A Northwest Suburban man at odds with his neighbors and the village hall is living in a van outside his home while fighting to keep it.
Cars, cans, bottles and other items adorn the front yard of John Wuerffel's home, on the 1400 block of Hampton Lane, in Schaumburg. Many of the items are things Wuerffel collects and takes to Michigan, where they can be turned in for recycling at $.10 apiece.
"I steal cans," the 62-year-old said. "I got to live."
Yards away, a padlock prevents him from entering his house. His lender, HSBC Mortgage Corp., is evidently fearful that Wuerffel would damage the property during foreclosure proceedings. Still, he's trying to obtain a reverse mortgage to stop the proceedings so he can move back in.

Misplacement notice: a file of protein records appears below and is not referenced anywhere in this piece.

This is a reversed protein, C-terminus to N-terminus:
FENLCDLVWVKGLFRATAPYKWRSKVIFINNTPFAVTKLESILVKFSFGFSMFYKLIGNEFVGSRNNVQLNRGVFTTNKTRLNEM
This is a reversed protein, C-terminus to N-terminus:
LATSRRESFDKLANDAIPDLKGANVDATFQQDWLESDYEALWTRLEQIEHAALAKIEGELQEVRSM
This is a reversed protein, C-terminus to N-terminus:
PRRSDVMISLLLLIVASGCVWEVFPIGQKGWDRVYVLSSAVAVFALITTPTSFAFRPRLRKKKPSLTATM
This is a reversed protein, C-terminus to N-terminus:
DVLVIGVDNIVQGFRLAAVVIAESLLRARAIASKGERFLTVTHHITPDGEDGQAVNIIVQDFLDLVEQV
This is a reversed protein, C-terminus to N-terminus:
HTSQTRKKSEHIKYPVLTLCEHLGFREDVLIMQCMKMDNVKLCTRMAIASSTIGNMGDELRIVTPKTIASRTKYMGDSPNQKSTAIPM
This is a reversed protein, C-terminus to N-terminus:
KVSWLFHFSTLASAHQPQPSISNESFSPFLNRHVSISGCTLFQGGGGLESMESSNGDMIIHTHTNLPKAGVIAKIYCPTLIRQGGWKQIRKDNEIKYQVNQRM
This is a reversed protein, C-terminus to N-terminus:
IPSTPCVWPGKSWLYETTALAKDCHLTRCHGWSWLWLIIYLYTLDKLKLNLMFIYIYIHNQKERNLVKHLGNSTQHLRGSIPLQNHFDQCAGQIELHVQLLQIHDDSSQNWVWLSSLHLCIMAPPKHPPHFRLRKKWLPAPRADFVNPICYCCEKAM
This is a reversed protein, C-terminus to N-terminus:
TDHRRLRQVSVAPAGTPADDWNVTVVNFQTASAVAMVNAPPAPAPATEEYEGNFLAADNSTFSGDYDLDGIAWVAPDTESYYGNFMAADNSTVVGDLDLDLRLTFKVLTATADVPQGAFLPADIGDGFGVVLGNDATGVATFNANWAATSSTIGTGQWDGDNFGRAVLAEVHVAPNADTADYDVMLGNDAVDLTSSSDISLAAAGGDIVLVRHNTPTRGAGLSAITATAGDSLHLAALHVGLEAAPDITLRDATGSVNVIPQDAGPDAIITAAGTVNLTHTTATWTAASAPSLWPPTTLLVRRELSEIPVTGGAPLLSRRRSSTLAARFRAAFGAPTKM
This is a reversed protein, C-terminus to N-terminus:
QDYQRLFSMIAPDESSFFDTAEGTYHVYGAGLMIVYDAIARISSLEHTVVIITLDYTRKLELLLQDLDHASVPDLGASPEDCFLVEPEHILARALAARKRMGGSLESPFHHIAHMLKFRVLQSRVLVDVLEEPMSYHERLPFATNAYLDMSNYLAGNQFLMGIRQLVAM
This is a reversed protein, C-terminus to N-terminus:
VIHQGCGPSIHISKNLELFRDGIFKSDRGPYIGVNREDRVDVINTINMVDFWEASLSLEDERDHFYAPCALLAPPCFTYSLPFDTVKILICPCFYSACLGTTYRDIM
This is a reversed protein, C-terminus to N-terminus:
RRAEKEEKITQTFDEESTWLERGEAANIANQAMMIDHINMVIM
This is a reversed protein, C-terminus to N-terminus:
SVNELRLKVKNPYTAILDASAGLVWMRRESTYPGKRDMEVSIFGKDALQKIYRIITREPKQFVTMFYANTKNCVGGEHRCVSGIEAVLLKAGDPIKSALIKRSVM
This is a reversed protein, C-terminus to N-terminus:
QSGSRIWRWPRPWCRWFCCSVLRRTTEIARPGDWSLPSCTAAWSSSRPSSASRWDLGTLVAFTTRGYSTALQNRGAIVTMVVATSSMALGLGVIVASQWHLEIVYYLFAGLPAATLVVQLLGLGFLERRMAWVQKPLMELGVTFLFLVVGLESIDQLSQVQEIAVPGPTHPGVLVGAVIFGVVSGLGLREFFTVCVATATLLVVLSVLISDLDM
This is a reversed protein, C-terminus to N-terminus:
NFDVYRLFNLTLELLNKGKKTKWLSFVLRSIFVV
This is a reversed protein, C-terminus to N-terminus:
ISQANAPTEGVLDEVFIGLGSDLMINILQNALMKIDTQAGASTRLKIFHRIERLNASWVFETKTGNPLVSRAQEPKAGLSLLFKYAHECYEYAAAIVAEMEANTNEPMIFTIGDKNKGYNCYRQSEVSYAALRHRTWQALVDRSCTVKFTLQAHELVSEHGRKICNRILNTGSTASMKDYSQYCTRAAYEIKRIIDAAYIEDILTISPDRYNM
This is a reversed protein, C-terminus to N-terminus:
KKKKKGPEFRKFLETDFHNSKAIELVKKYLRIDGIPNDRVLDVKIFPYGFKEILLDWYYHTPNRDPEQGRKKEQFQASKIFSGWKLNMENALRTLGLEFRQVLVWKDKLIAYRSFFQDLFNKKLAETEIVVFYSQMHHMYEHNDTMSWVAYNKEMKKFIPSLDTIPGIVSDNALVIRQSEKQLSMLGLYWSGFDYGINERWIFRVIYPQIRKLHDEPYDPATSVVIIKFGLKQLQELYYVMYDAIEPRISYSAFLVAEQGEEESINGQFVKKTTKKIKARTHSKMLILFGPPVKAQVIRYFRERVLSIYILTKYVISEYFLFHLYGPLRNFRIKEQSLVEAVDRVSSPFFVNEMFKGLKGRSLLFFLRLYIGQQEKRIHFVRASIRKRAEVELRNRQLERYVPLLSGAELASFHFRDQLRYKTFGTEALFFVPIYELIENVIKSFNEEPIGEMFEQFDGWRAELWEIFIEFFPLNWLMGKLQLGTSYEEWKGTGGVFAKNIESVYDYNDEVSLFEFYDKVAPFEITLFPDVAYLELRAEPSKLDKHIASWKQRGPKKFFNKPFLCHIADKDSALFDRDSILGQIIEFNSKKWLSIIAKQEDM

"I'm homeless because I am behind $9,600 in bills. It's crazy," said Wuerffel, who claims to suffer from bi-polar disorder.
But it's the condition of the yard that's got many of his neighbors irked. The village is seeking a judge’s permission to clean up the property for Weurffel. A hearing has been set for Friday.
"It hasn’t been that bad, but over the years it got worse," explained neighbor Patrick Jankowski.
Village Manager Kenneth Fritz said city workers did similar cleanups in 2008 and 2009 but Wueffel has not been willing to cooperate.
Fritz said the village’s only interest is to make sure that the building is structurally sound and that the property doesn’t create a nuisance for the neighbors.
Wuerffel said he's been busy with trying to clean up his front yard to avoid the cost of another city cleanup.
"Now I’m in compliance, living on my front lawn and watching my property cause people steal things," he said.